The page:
For moms who have been both...

iVillage Member
Registered: 10-11-2004
For moms who have been both...
898
Thu, 07-01-2010 - 10:33pm

SAH and WOH


Which has proven to be more difficult?


I was reading a post below and someone stated that staying home was more difficult.

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iVillage Member
Registered: 06-24-2008
Tue, 07-06-2010 - 10:06am
I think it's possible to have an idea, but not to know. I had a pretty good sense of what it might mean before I SAH. I had been a mom for 7 years at that point, though always WOH. But there were plenty of surprises too. Like I had no idea that rather than looking forward to the weekends, I'd be dreading them, that Monday would be my new Friday, and that vacations wouldn't feel like vacations to me anymore, they'd be more like taking my SAHM job on the road. I didn't know I'd be just as stressed, I didn't realize how much more housework there is when you are home all day, and I couldn't have predicted how it would change they dynamic between my spouse and I or my perceptions of myself.

Say not, 'I have found the truth,' but rather, 'I have found a truth.' -Kahlil Gibran



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Ten Rules for Being Human


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"The key to good decision making is not knowledge. It is understanding."
Malcolm Gladwell Blink

iVillage Member
Registered: 07-17-2007
Tue, 07-06-2010 - 10:12am

Yes and no. Would you say that a person who has never had children has a fairly good grasp of what it is like to be a parent? I think it is similar. Some people have a better grasp than others. Some have no clue.

I *thought* I knew what it was going to be like before I became a mother, but the actual experience has been quite a bit different. I *thought* I knew what it was to be a sahp, but my experience has been different- and it has changed as my children have aged. Staying at home with toddlers is much different than sah with elementary school aged children and I expect it will be different when we are fully in the teen years. (ODS is technically 13, but he is somewhat delayed on the teen things.) I woh when my children were young- and I expect I don't really know what it is like to woh at the age my children are now- as I haven't done it. I have an idea, but I can't fully understand it until I have BTDTGTTS.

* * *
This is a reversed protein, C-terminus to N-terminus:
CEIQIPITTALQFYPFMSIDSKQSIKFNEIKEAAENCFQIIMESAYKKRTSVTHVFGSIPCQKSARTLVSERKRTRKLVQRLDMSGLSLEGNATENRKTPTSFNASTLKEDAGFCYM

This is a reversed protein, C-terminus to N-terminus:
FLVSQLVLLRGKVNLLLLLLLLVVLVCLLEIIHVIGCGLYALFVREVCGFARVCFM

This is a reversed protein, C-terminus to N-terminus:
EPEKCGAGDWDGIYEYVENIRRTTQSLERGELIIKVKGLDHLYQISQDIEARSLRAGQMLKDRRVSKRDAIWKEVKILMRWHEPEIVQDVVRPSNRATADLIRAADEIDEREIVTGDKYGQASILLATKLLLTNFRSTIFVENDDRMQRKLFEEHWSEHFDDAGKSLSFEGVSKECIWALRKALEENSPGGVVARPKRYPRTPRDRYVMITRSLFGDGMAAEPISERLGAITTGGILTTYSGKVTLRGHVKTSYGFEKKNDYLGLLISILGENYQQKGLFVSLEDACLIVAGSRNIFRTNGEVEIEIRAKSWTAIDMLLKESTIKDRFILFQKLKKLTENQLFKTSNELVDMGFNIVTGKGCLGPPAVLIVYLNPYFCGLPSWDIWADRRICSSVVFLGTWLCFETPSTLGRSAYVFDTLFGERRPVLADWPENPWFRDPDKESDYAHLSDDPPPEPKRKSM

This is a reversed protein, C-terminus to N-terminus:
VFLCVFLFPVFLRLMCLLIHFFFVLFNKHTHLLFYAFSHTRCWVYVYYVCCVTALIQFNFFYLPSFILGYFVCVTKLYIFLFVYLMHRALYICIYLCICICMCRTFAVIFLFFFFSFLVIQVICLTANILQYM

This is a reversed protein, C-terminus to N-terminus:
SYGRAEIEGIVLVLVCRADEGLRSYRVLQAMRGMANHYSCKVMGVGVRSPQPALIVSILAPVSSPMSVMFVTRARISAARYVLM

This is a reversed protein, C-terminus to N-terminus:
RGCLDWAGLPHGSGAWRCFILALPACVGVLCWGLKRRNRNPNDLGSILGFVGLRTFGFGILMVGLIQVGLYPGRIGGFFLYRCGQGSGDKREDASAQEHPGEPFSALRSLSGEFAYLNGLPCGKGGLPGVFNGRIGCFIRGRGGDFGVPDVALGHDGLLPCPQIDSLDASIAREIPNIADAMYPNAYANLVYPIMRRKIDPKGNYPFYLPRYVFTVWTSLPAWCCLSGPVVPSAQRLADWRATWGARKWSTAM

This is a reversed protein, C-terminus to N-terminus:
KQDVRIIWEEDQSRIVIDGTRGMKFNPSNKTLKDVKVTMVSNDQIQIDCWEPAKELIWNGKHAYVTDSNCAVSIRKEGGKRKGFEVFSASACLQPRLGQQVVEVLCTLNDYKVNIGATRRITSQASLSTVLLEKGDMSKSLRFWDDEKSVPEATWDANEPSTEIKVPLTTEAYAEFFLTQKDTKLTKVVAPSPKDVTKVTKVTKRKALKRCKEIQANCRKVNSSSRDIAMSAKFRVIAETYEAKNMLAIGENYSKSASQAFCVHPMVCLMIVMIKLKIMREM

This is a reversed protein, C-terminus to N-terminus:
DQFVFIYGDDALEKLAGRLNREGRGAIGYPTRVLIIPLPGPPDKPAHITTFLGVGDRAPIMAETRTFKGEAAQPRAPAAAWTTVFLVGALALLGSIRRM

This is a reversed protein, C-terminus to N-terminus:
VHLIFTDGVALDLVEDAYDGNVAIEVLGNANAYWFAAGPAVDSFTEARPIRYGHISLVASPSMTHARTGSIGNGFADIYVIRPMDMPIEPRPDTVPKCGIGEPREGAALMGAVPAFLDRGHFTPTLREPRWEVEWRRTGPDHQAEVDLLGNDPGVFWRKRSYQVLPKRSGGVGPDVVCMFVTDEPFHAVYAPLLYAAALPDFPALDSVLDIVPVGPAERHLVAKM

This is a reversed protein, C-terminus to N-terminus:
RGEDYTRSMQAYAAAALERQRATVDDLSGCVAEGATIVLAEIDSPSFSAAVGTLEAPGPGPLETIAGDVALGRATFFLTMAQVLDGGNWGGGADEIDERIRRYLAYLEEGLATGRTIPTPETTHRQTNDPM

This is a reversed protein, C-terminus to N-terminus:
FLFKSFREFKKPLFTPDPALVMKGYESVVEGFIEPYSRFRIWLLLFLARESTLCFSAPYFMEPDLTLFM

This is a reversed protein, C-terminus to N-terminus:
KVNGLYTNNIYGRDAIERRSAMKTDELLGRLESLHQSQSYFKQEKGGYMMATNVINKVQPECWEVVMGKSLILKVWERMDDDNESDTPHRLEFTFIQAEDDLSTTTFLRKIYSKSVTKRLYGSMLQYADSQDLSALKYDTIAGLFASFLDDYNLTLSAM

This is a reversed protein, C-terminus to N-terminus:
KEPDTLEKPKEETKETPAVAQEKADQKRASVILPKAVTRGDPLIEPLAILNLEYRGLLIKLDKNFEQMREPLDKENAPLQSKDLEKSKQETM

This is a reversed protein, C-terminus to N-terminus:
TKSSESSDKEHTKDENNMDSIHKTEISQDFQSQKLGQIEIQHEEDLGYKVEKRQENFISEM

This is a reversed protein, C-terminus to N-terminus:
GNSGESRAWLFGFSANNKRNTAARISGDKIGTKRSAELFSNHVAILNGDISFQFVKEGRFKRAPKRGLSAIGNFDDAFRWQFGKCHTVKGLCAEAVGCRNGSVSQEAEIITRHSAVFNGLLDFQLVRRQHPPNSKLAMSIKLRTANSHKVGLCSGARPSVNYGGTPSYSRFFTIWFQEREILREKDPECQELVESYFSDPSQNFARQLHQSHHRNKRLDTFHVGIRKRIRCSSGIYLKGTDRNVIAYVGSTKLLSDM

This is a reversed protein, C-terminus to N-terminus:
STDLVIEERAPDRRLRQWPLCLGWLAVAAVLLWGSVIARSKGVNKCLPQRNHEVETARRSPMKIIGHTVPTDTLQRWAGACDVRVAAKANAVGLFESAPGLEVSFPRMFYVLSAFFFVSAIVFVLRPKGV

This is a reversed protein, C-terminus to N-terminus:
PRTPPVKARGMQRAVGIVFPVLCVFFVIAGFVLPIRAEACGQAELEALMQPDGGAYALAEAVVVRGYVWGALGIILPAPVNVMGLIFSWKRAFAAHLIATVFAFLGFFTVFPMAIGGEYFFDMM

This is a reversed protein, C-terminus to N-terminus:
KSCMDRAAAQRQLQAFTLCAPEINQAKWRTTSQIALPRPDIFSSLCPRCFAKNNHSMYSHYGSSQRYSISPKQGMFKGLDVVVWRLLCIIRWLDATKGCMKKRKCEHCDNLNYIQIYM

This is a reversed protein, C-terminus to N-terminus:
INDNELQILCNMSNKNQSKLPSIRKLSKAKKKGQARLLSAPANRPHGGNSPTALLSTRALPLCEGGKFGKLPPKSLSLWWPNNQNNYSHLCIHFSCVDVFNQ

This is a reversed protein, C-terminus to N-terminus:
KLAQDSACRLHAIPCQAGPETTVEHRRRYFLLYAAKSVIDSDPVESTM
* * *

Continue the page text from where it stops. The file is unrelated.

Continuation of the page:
I think experiencing the death of a parent is similar. I haven't had the experience (although we had a near miss last year) and I don't really know how I will react. I know how I think I will react,... I do know that different people react differently.

iVillage Member
Registered: 01-08-2009
Tue, 07-06-2010 - 10:18am
I agree with that, there would be a huge shift in my dynamic with my husband if he were the only one earning money or had been for most of our marriage. But I also think that understanding/empathizing with other people's situations involves so much more than the SAHM/WOHM dichotomy. My sister and I are both WOHMs, but we have such different life circumstances (for one thing she is a SINGLE mom) that there is hardly any overlap. A SAHM with one child, an au pair and many social obligatiions because her husband is the CEO of a large organization has very different life circumstances than the SAHM mother of four who struggles to make ends meet on her DHs teacher's salary.
iVillage Member
Registered: 06-24-2008
Tue, 07-06-2010 - 10:29am

I agree you can understand and empathize without knowing what it's like, and I agree that even two people who SAH or two people who WOH might have very different experiences.

I think the trick is in assuming you *don't know* what it's like. That way you are more apt to listen and truly try to understand which can then lead to real empathy, rather than assuming you do know already, and therefore just base your opinions on your (possibly off base) assumptions, not really understanding and having false empathy.

Say not, 'I have found the truth,' but rather, 'I have found a truth.' -Kahlil Gibran



Photobucket

Photobucket


Photobucket
Photobucket



Ten Rules for Being Human


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"The key to good decision making is not knowledge. It is understanding."
Malcolm Gladwell Blink

iVillage Member
Registered: 12-07-2003
Tue, 07-06-2010 - 11:00am

Isn't part of empathy putting yourself into someone else's shoes? Imagining how you would react in certain situation?

Listening carefully and trying to understand is important no matter who you are talking to-- whether that person SAH or WOH. I agree with Bordwithu. I think I could imagine myself in the shoes of a SAH parent living in my neighborhood more easily than I could a WOH parent living where Tryingtoquit does.

For the purposes of this debate, it seems anytime a WOH parent says how they think something would or wouldn't be if they SAH, a SAH parent comes along and says "You have no idea what it's like to be a SAH parent." I just don't think that's true. I think I do have a pretty good sense what my life would be like if I SAH.

iVillage Member
Registered: 01-05-2000
Tue, 07-06-2010 - 11:13am

No. My point is that when something becomes a routine, you stop asking yourself that question. You stop even thinking about it. Like breathing. Or is that just me?

Chris

The truth may be out there but lies are in your head. Terry Pratchett

iVillage Member
Registered: 01-15-2006
Tue, 07-06-2010 - 11:22am

and perhaps it's different living it than to watch it?

 

iVillage Member
Registered: 06-27-1998
Tue, 07-06-2010 - 11:23am

You think all sahms have been working moms at some point?


PumpkinAngel

iVillage Member
Registered: 06-27-1998
Tue, 07-06-2010 - 11:24am

Love the last paragraph.


PumpkinAngel

iVillage Member
Registered: 06-27-1998
Tue, 07-06-2010 - 11:26am

I'll leave it....

PumpkinAngel

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